The problem

The facts are simple, the solutions are more complicated. The undeniable fact is that Earth is warming up, with the average global temperatures having increased by 0.85°C between 1880 and 2012.

The Intergovernmental Panel on Climate Change (IPCC), a UN body of hundreds of expert scientists who assess the science of climate change, has stated that man-made greenhouse gases (GHG) are the primary cause of this warming.

The main man-made gas is carbon dioxide (CO2), which accounts for 76% of global emissions. However, agricultural emissions are dominated by methane (from ruminants and manures) and nitrous oxide (N2O from fertiliser and animal deposition) and contribute to 16% and 6% respectively towards man-made warming.

While there is much less methane and N2O in the atmosphere, as outlined in IPCC reports, these gases have different capacities to trap heat. As a result, they are assessed using global warming potential, which compares the ability of 1kg of each gas to trap heat over a 100-year time horizon.

Using this measure, methane (CH4) has 25 times the warming potential of CO2 and N2O 298 times higher than CO2. These gases also remain in the atmosphere for different lengths of time. CO2 does not break down easily and it remains in the atmosphere for several centuries. N2O also has a lifetime of 121 years. In contrast, the atmospheric lifetime of methane is much shorter at 12.4 years.

The challenge

In order to address climate change, 197 countries signed up to the Paris Agreement which seeks to limit global temperature rise this century to below 2°C above pre-industrial levels.

The EU has also set emissions reduction targets, with Ireland allocated a 20% reduction in emissions to 2020 and 30% to 2030.

Why are these climate targets a challenge to Irish agriculture? Well, firstly agriculture accounts for one-third of national GHG emissions. Secondly, agricultural production, particularly in the dairy sector, is increasing post-quota removal and Foodwise 2025 has set ambitious targets for primary production, exports and jobs.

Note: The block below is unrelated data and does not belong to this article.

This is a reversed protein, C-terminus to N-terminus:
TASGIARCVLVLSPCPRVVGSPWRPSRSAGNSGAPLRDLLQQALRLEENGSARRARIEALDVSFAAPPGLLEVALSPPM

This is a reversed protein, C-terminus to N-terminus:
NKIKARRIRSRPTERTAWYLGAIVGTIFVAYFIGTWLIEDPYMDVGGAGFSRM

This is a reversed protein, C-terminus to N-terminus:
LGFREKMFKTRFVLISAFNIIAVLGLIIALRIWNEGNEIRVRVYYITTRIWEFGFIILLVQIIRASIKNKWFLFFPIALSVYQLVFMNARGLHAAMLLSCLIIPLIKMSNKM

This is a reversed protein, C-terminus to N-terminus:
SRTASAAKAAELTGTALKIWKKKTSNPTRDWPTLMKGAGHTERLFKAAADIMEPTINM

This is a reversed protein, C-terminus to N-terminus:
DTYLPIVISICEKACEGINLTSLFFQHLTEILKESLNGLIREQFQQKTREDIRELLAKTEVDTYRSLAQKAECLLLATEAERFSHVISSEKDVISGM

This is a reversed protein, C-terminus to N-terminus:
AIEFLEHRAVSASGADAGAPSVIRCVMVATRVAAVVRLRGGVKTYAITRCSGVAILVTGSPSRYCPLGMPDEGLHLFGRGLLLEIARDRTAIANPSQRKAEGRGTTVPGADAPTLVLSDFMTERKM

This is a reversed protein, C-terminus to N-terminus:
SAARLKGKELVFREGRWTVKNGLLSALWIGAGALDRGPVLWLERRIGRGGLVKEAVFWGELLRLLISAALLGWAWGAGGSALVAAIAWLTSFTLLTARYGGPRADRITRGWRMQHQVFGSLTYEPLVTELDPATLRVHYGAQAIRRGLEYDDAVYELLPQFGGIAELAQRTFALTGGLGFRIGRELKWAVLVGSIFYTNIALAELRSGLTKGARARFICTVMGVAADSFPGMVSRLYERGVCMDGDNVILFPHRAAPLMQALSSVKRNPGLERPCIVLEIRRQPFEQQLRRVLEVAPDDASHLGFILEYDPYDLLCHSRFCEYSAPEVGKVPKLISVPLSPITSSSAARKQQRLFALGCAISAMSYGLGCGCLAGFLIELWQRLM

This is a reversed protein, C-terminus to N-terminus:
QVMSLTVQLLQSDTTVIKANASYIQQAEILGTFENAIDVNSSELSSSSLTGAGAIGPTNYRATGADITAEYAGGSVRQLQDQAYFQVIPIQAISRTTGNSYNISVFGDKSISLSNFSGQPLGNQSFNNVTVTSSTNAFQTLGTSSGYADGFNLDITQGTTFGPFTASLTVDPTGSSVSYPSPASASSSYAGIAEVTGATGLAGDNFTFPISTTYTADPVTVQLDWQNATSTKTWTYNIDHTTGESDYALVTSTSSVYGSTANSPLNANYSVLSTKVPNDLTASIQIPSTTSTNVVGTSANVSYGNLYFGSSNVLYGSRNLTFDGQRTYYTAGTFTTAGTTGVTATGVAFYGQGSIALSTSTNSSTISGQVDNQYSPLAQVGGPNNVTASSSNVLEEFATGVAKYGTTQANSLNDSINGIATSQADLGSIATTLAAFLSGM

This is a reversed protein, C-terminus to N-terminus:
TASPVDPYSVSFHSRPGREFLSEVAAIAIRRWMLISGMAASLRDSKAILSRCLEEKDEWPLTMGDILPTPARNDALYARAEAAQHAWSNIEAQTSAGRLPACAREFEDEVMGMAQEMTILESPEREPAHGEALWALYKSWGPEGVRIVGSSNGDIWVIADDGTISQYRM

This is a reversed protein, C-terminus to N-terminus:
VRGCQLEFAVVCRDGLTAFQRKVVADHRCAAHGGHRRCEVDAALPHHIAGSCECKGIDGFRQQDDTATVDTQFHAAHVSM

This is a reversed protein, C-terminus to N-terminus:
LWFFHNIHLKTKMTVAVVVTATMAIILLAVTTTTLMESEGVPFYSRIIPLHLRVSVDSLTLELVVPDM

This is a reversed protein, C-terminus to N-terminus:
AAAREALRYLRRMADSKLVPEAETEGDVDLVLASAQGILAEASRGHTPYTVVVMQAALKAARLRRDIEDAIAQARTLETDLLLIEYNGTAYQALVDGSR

The footprint

Projections suggest that increases in global population and changing patterns of wealth will increase demand for dairy and meat by more than 50% to 80% by 2050. As a result, there are significant concerns that increasing food production will lead to increased global GHG emissions, so there is currently a strong focus to reduce the carbon footprint across commodities.

Comparisons of the carbon footprint of international livestock production by Food and Agriculture Organisation (FAO) and the EU Joint Research Council have demonstrated that the carbon footprint of dairy and beef production was the lowest in temperate grass-based systems, with the footprint of Irish produce amongst the lowest in Europe.

Recent Teagasc data showed that the carbon footprint of Irish produce has been reduced by c. 15% since 1990. Similarly, the ‘Nitrogen-footprint’ of Irish produce has been reduced by c. 25%.

The solutions

Teagasc’s strategy for reducing agricultural emissions is a) to stabilise GHG emissions, particularly methane, by enhanced efficiency measures, b) to further reduce emissions, particularly nitrous oxide, c) to offset GHG emissions with carbon sequestration from afforestation and agricultural land management and d) displace fossil fuel emissions with wood fuel and biogas.

Much of the answer lies in farm efficiency: so if we can produce food with fewer inputs, then this reduces emissions to the atmosphere and costs to the farmer.

This will be achieved through adoption of measures such as better breeding, improved animal health, and extending the grazing season.

These efficiencies will reduce the carbon footprint of dairy and beef and stabilise methane emissions via increased product per head.

Other strategies can reduce greenhouse gas emissions even further. Examples include the development of novel, low-emission fertilisers, reducing crude protein in bovine and pig diets, fatty acid supplementation to reduce methane, drainage of poorly drained mineral soils and adding amendments to manures during storage.

In addition, enhancing carbon sequestration and/or reducing soil carbon losses are key strategies to reducing sectoral emissions. This will principally be achieved through increased afforestation, reducing losses on organic soils and enhancing pasture sequestration.

In summary, CO2, methane and nitrous oxide all contribute to climate change. There is potential to reduce the more long-lived nitrous oxide and CO2, while stabilising methane in the short term.

Ultimately, achieving timely and substantial levels of mitigation will require the whole sector, including farmers, industry, research, advisory/education and policymakers working in concert.

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